I guess this is true, but I can’t help feeling upset about it to the extent that I’m afraid I might cry and then I remember everyone in the country is watching me so I just bury my face in Peeta’s shirt. It takes them a couple minutes to coax me back out because it’s better in the shirt, where no one can see me, and when I do come out, Caesar backs off questioning me so I can recover.
This is a live interview, right? Isn’t this super awkward and a REALLY BAD IDEA? Also HOW DO YOU HIDE IN A SHIRT FOR THAT LONG.
The moment of truth arrives: Caesar asks Katniss about the berries.
It seems to call for a big, dramatic speech, but all I get out is one almost inaudible sentence. “I don’t know, I just…couldn’t bear the thought of…being without him.”
“Peeta? Anything to add?” asks Caesar.
“No. I think that goes for both of us,” he says.
Well, it’s not amazing, but it does the trick. Haymitch confirms the interview went fine, which ends after that, is just what they needed. They are taken away quickly to gather their few belongings and are sent to the trains that are waiting to take them back to District 12.
We barely have time to say good-bye to Cinna and Portia, although we’ll see them in a few months, when we tour the districts for a round of victory ceremonies. It’s the Capitol’s way of reminding people that the Hunger Games never really go away. We’ll be given a lot of useless plaques, and everyone will have to pretend they love us.
WHAT. THE. FUCK. Ok, first of all, that’s clearly what the next book is going to address. But more importantly….WHYYYYYYYYYYYY. Like, is Katniss going to have to meet the parents of the boy she murdered after he killed Rue? Or visit Rue’s family? OR WHY IS ALL OF THIS oh my god AWFUL.
Not as awful as what happens next, though. Peeta and Katniss get a moment alone during a fuel stop. And all those confusing, conflicting emotions start to come to a head.
Gale. The idea of seeing Gale in a matter of hours makes my stomach churn. But why? I can’t quite frame it in my mind. I only know that I feel like I’ve been lying to someone who trusts me. Or more accurately, to two people. I’ve been getting away with it up to this point because of the Games. But there will be no Games to hid behind back home.
Oh man, are we going to have to deal with a love triangle? I hate love triangles more than I hate most things. I’ll give it a chance, but NO THANK YOU in advance. But it is interesting that Katniss finally says she has been lying to Peeta about her feelings for him. Before this, it was always expressed as ignorance. Is she now certain how she feels?
NOPE. Because now it all comes out as Peeta confronts Katniss after Haymitch makes a passing comment about keeping up their appearances until they’re back in District 12. Katniss reveals the truth about the berries and how they upset the Capitol and how Haymitch has been coaching her for days so she doesn’t mess things up.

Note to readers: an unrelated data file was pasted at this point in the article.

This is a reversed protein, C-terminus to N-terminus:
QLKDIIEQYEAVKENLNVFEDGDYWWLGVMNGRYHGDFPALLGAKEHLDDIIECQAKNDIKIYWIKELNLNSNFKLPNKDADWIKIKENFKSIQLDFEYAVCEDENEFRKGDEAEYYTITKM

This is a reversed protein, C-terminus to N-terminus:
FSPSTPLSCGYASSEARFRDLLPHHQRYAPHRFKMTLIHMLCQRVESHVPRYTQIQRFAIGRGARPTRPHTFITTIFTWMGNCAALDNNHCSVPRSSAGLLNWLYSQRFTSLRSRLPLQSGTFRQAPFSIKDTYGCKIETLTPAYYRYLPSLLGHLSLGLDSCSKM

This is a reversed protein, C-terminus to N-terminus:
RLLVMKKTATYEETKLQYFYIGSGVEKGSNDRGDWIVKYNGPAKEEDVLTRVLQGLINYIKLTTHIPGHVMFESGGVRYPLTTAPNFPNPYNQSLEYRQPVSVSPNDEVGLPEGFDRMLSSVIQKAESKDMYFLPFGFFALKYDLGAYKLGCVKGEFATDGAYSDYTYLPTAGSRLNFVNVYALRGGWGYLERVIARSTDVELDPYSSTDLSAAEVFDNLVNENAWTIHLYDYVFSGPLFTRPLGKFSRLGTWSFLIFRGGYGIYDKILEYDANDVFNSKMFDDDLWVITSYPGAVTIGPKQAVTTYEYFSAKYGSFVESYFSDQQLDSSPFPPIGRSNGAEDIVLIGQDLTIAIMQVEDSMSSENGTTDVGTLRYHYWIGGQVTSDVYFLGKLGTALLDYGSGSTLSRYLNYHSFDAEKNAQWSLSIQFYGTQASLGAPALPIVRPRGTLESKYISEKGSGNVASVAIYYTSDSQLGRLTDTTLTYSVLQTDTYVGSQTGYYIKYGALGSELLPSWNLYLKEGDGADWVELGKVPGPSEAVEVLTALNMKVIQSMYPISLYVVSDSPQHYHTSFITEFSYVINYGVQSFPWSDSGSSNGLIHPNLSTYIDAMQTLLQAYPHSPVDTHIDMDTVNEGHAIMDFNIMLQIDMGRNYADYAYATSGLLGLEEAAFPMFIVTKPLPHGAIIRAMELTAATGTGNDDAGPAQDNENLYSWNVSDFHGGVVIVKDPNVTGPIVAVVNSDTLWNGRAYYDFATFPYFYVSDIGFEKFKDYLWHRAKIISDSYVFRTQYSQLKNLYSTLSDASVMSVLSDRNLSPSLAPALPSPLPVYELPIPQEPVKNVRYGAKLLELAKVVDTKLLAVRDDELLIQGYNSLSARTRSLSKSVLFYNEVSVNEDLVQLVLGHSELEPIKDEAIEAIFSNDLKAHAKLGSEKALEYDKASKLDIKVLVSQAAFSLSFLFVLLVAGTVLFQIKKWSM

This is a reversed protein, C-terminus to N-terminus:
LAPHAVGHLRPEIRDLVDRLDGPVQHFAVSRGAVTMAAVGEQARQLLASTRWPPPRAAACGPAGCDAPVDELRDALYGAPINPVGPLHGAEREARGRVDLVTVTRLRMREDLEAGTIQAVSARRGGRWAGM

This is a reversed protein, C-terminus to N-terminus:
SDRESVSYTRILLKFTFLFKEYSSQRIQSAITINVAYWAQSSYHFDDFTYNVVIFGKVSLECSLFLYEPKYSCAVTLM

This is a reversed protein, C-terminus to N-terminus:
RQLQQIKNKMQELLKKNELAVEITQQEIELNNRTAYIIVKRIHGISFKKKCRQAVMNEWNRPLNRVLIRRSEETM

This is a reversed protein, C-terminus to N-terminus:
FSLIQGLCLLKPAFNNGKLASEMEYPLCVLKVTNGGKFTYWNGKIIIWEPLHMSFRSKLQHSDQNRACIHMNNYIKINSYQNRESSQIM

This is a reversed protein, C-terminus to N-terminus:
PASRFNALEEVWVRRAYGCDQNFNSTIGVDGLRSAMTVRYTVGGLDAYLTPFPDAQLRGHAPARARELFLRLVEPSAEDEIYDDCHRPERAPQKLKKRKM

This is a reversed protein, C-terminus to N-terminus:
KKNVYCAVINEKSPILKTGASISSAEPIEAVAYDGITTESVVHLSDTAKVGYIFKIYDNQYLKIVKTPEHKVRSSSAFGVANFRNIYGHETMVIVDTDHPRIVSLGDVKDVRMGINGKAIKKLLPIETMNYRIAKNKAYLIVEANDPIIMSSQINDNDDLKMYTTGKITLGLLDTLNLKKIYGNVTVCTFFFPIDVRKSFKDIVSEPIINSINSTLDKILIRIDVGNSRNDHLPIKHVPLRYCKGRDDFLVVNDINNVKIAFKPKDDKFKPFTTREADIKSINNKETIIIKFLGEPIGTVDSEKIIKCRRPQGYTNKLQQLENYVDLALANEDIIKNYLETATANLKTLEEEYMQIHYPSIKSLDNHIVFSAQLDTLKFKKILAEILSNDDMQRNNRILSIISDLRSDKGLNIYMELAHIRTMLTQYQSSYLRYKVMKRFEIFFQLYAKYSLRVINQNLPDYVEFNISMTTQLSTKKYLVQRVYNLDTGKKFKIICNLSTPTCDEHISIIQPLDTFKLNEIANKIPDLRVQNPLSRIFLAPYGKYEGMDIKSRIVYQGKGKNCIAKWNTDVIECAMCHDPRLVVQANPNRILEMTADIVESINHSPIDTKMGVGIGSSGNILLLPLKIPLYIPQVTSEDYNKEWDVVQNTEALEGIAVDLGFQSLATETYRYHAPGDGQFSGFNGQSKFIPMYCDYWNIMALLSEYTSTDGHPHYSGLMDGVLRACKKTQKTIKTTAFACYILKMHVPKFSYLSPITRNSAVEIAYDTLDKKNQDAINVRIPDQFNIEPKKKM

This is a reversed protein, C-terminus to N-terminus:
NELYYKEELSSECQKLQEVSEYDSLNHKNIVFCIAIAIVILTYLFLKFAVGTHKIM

“But you knew what he wanted you to do, didn’t you?” says Peeta. I bite my lip. “Katniss?” He drops my hand and I take a step, as if to catch my balance.
“It was all for the Games,” Peeta says. “How you acted.”
“Not all of it,” I say, tightly holding onto my flowers.
“Then how much? No, forget that. I guess the real question is what’s going to be left when we get home?” he says.
“I don’t know. The closer we get to District Twelve, the more confused I get,” I say.
WELL, THIS ISN’T AWKWARD. I have to turn my criticism to Peeta for a moment. Did he also not ever pick up on Katniss faking her reaction? I suppose he could have been distracted by his love for her, but….I don’t know. I don’t think it’s fair for me to be so hard on Katniss and give Peeta a break when it comes to this. Perhaps both of them have the emotional depth of a teaspoon, right?
“Well, let me know when you work it out,” he says, and the pain in his voice is palpable.
It sucks because the context of it is so horrifying: she pretended to love him so she wouldn’t be murdered or die of starvation. I don’t know about you, but I give her a complete moral pass on this one. I ain’t judging.
Still, it hurts. It hurts Peeta to see the girl he’s grown to love over many, many years tell him that she wasn’t genuine.
I want to tell him that he’s not being fair. That we were strangers. That I did what it took to stay alive, to keep us both alive in the arena. That I can’t explain how things are with Gale because I don’t know myself. That it’s no good loving me because I’m never going to get married anyway and he’d end up hating me later instead of sooner. That if I do have feelings for him, it doesn’t matter because I’ll never be able to afford the kind of love that leads to a family, to children. And how can he? How can he after what we’ve just been through?
Perhaps I’ve discounted Katniss too much. I think those are all solid, valid points. But she doesn’t get to address them at all because they pull up to the station in District Twelve.
Out of the corner of my eye, I see Peeta extend his hand. I look at him, unsure. “One more time? For the audience?” he says. His voice isn’t angry. It’s hollow, which is worse. Already the boy with the bread is slipping away from me.
I take his hand, holding on tightly, preparing for the cameras, and dread the moment when I will finally have to let go.
Shit is fucked up, you guys.
And because I have to do this:
The Hunger Games is a flawed book that still ultimately reminds me too much of Battle Royale, but the ending is pretty fantastic and MOAR HAYMITCH and such.
Up next: Predictions for Catching Fire tomorrow and then I start on Friday!